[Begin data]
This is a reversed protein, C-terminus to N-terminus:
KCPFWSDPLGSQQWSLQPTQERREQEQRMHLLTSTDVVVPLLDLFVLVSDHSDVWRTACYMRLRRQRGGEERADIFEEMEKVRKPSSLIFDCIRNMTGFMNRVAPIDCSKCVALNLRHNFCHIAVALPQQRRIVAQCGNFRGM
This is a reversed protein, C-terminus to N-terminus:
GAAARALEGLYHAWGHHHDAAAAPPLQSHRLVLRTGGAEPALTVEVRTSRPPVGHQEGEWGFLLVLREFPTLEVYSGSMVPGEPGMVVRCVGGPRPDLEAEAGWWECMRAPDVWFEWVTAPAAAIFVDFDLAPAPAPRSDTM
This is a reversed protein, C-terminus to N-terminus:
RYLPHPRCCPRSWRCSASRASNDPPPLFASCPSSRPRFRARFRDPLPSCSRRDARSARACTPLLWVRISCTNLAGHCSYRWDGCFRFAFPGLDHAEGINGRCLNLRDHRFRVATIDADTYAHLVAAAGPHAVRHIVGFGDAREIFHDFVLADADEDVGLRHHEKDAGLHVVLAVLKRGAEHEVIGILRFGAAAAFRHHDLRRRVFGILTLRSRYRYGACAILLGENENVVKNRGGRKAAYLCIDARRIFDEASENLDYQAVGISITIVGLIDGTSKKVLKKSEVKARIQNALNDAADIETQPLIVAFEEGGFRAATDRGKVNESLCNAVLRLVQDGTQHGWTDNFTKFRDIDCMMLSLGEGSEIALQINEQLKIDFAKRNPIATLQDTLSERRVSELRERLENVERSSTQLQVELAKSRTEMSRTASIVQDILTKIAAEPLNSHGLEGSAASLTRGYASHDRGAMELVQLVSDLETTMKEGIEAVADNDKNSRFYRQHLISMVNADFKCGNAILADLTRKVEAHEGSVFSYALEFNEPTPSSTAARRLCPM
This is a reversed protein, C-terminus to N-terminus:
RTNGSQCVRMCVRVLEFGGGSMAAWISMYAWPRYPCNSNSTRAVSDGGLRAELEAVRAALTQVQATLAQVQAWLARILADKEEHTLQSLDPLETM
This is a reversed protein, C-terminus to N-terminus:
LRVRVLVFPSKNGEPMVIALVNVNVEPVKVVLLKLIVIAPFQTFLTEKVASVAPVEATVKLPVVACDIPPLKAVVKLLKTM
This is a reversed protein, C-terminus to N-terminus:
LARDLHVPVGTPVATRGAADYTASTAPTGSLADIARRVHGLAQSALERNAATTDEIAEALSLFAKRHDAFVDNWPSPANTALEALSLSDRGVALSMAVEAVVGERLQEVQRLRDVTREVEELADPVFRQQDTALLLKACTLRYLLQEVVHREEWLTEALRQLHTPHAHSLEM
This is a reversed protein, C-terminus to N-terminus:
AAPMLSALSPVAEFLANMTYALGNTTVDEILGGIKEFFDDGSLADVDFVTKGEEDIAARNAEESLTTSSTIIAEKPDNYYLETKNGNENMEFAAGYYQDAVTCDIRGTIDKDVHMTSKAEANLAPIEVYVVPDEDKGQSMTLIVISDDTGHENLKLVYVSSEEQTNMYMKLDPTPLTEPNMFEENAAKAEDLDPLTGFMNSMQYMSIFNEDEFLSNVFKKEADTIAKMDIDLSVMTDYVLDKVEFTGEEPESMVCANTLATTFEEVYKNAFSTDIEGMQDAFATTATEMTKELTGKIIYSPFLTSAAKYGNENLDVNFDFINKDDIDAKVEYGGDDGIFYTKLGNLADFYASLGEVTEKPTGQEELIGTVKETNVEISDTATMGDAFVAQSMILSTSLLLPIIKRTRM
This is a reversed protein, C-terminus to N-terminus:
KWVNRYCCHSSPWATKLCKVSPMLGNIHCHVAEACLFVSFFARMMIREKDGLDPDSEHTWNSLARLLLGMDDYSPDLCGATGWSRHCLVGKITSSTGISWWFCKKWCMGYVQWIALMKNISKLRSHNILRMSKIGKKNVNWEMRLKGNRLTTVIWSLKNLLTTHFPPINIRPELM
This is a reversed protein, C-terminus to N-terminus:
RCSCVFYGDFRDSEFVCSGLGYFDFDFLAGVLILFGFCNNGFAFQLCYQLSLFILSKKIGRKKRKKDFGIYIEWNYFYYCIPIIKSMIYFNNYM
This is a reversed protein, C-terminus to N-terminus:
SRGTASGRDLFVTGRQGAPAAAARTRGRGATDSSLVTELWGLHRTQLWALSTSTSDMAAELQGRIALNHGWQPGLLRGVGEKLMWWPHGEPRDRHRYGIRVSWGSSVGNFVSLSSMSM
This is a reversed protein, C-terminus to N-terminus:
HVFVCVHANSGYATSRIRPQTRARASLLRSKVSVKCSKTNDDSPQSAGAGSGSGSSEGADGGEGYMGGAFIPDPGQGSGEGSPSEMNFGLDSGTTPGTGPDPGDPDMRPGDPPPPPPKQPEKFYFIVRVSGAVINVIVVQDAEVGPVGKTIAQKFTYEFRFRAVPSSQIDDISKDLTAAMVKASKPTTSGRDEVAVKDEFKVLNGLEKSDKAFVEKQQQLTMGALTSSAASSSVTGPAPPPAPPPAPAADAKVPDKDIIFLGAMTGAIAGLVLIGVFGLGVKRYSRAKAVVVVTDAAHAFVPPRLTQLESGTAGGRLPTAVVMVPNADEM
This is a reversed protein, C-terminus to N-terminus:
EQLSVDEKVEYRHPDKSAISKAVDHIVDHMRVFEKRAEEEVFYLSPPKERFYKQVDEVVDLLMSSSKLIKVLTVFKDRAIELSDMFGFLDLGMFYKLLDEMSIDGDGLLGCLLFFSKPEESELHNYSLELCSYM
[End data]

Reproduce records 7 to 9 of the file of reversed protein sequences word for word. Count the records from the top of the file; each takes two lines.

This is a reversed protein, C-terminus to N-terminus:
AAPMLSALSPVAEFLANMTYALGNTTVDEILGGIKEFFDDGSLADVDFVTKGEEDIAARNAEESLTTSSTIIAEKPDNYYLETKNGNENMEFAAGYYQDAVTCDIRGTIDKDVHMTSKAEANLAPIEVYVVPDEDKGQSMTLIVISDDTGHENLKLVYVSSEEQTNMYMKLDPTPLTEPNMFEENAAKAEDLDPLTGFMNSMQYMSIFNEDEFLSNVFKKEADTIAKMDIDLSVMTDYVLDKVEFTGEEPESMVCANTLATTFEEVYKNAFSTDIEGMQDAFATTATEMTKELTGKIIYSPFLTSAAKYGNENLDVNFDFINKDDIDAKVEYGGDDGIFYTKLGNLADFYASLGEVTEKPTGQEELIGTVKETNVEISDTATMGDAFVAQSMILSTSLLLPIIKRTRM
This is a reversed protein, C-terminus to N-terminus:
KWVNRYCCHSSPWATKLCKVSPMLGNIHCHVAEACLFVSFFARMMIREKDGLDPDSEHTWNSLARLLLGMDDYSPDLCGATGWSRHCLVGKITSSTGISWWFCKKWCMGYVQWIALMKNISKLRSHNILRMSKIGKKNVNWEMRLKGNRLTTVIWSLKNLLTTHFPPINIRPELM
This is a reversed protein, C-terminus to N-terminus:
RCSCVFYGDFRDSEFVCSGLGYFDFDFLAGVLILFGFCNNGFAFQLCYQLSLFILSKKIGRKKRKKDFGIYIEWNYFYYCIPIIKSMIYFNNYM